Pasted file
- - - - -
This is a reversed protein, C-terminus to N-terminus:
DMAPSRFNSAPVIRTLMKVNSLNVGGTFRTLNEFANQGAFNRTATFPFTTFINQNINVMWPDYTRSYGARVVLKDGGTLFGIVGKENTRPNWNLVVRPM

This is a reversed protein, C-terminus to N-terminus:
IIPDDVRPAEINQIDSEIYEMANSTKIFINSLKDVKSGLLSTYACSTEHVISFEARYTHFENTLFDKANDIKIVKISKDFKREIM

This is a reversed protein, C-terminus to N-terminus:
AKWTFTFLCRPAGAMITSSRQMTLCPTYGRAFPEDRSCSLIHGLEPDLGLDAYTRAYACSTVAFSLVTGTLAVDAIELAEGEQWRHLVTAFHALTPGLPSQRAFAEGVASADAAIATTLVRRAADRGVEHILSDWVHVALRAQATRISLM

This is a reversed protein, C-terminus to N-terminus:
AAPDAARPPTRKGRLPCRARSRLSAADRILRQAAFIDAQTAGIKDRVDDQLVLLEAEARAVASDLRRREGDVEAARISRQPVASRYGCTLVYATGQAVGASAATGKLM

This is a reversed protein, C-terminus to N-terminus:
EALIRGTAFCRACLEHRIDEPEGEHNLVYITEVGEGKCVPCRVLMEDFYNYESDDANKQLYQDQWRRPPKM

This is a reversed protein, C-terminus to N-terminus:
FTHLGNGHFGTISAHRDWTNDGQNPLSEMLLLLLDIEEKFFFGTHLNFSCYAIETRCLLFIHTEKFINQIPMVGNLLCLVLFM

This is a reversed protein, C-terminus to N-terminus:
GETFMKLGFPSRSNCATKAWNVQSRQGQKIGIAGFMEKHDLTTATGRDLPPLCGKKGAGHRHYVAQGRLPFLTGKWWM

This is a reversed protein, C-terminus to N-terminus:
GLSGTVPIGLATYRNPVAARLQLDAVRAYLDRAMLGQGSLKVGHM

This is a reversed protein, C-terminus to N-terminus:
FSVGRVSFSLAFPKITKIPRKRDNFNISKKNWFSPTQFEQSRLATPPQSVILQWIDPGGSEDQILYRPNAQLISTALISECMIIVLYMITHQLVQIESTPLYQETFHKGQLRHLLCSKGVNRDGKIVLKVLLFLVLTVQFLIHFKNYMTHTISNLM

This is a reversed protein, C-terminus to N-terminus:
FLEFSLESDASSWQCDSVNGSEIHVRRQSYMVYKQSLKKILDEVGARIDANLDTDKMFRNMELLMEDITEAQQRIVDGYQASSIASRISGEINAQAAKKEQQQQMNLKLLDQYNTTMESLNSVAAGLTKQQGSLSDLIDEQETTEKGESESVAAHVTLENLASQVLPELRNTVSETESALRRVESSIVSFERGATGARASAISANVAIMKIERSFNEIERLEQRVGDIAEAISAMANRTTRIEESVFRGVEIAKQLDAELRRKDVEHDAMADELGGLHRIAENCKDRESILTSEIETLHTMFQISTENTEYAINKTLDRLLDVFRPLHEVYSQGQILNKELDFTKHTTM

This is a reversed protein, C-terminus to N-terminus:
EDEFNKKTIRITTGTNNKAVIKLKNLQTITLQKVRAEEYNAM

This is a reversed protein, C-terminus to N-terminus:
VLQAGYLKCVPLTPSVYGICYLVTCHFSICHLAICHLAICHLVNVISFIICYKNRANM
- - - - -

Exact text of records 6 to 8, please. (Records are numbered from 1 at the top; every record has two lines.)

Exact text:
This is a reversed protein, C-terminus to N-terminus:
FTHLGNGHFGTISAHRDWTNDGQNPLSEMLLLLLDIEEKFFFGTHLNFSCYAIETRCLLFIHTEKFINQIPMVGNLLCLVLFM

This is a reversed protein, C-terminus to N-terminus:
GETFMKLGFPSRSNCATKAWNVQSRQGQKIGIAGFMEKHDLTTATGRDLPPLCGKKGAGHRHYVAQGRLPFLTGKWWM

This is a reversed protein, C-terminus to N-terminus:
GLSGTVPIGLATYRNPVAARLQLDAVRAYLDRAMLGQGSLKVGHM